Explore the Ryan Report

Chapter 7 — Artane

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Sexual abuse


Br Platt, who was in charge of the infirmary in Artane, voluntarily confessed to the Superior that he had ‘abused a boy and acted immodestly with him’. The Superior referred the matter to the Provincial Council, and the case was considered by both the Provincial Council and the General Council. The Superior General wrote to the Provincial, saying that he had interviewed the offending Brother in August 1932 and ‘told him of the risk we ran in retaining him in the Congregation’. He was given one day to consider applying for a dispensation from perpetual vows or stand trial within the Congregation. The following day, Br Platt appeared before the General Council and informed it of his decision not to apply for a dispensation. His expulsion was then considered and a vote was taken on the issue. The Council unanimously voted in favour of his retention in the Congregation rather than expulsion. He was given a Canonical Warning and the daily recital of the Miserere as a penance and was ‘sent back to Baldoyle’. The Council noted that he was very repentant.


It appears that there was reluctance at a high level within the Congregation to expel this Brother, despite their awareness of the danger he posed. The Superior General was very worried about the situation, because he wrote in a letter to the Provincial on 19th August 1932 that he considered him to be ‘a great danger to us’ and also considered it a ‘risk’ to retain him in the Congregation. He even cited cases where two Brothers had been hanged in Canada for ‘murder of their victims after such offence’: He is a great danger to us. Two Brothers were hanged in Canada within the past two years for murder of their victims after such offence. A Brother of a community in charge of an Industrial school in Rome awaits his trial for the murder of a boy in the school who told of his offence to his Superior. The school is closed and the community disbanded.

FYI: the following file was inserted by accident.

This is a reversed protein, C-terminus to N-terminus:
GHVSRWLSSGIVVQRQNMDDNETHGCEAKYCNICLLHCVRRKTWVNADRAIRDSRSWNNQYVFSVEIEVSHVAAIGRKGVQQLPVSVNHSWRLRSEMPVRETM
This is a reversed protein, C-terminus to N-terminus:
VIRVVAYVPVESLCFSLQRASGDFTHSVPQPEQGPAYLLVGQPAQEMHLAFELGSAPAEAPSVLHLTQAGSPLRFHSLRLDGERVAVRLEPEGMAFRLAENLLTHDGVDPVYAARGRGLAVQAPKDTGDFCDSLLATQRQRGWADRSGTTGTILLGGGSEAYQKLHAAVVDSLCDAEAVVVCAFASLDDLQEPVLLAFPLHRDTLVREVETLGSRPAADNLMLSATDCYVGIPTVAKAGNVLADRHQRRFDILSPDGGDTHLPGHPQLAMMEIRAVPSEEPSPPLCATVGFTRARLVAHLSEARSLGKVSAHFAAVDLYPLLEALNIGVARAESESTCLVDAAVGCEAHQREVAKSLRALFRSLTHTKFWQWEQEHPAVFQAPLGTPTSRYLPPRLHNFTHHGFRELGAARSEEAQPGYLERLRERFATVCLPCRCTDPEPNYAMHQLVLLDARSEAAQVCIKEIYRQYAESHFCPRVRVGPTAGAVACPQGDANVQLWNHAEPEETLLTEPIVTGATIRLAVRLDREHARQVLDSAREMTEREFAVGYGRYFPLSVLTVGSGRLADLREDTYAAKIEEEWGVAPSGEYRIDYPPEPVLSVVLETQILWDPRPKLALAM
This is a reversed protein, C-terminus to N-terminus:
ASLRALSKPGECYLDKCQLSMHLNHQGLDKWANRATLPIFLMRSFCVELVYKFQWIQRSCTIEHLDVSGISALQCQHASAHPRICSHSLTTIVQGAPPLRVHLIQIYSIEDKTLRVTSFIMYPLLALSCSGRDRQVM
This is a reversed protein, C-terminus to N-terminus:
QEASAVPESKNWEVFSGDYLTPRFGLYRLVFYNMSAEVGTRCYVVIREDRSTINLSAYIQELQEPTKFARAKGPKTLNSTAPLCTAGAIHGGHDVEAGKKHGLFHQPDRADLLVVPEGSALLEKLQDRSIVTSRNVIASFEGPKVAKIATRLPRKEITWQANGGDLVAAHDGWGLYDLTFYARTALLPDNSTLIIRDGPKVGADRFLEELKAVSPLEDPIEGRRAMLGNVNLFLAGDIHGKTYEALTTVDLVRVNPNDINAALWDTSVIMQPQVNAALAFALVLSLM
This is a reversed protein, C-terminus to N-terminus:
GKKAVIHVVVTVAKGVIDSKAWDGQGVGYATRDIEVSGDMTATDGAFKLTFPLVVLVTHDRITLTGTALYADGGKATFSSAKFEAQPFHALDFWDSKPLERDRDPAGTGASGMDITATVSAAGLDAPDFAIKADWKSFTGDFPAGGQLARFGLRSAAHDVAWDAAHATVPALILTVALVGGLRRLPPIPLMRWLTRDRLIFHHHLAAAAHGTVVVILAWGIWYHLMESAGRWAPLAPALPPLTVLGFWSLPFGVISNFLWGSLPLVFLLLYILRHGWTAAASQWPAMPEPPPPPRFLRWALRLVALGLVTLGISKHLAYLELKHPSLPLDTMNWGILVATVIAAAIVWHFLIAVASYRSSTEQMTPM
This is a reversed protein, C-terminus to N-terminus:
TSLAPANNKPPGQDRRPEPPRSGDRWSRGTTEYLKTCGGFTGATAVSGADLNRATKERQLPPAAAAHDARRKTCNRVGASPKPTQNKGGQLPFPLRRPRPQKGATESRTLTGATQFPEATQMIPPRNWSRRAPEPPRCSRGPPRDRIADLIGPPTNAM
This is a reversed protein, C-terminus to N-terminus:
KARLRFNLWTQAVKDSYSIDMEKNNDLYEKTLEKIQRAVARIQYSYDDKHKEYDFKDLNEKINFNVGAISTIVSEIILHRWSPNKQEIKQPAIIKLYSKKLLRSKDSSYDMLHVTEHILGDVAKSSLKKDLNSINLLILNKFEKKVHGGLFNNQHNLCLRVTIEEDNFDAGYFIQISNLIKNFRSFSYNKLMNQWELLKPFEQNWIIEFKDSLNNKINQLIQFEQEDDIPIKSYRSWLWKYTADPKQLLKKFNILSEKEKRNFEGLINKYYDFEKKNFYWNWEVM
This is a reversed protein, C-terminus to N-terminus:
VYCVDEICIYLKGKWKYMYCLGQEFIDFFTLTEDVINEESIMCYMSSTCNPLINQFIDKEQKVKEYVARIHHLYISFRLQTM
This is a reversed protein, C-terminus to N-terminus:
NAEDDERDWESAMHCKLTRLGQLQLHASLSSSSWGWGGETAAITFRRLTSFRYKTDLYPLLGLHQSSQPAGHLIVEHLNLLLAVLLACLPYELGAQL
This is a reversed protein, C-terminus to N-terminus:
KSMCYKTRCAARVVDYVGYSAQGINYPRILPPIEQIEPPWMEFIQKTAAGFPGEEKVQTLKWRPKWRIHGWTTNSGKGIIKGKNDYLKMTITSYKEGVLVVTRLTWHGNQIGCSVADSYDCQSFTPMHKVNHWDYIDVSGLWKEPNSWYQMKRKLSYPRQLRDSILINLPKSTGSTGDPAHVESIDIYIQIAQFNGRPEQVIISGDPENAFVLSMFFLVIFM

No consideration was given to the child who had been abused. In fact, the Brother could not even recall his exact name. There was no record of the boy being spoken to.


Notwithstanding the concern of the Provincialate, this Brother was assigned to Glin Industrial School in the late 1930s and remained there for seven years.


This Brother refused to seek a dispensation from his vows and the Congregation unanimously agreed not to take action. This case shows that the Congregation knew, as early as 1932, of the recidivist nature of these offenders. His description as a ‘danger’ and a ‘risk’ to the Congregation illustrates a clear understanding of this man’s propensity to re-offend, but it is noteworthy that the ‘great danger’ was to the Congregation and not to the boys.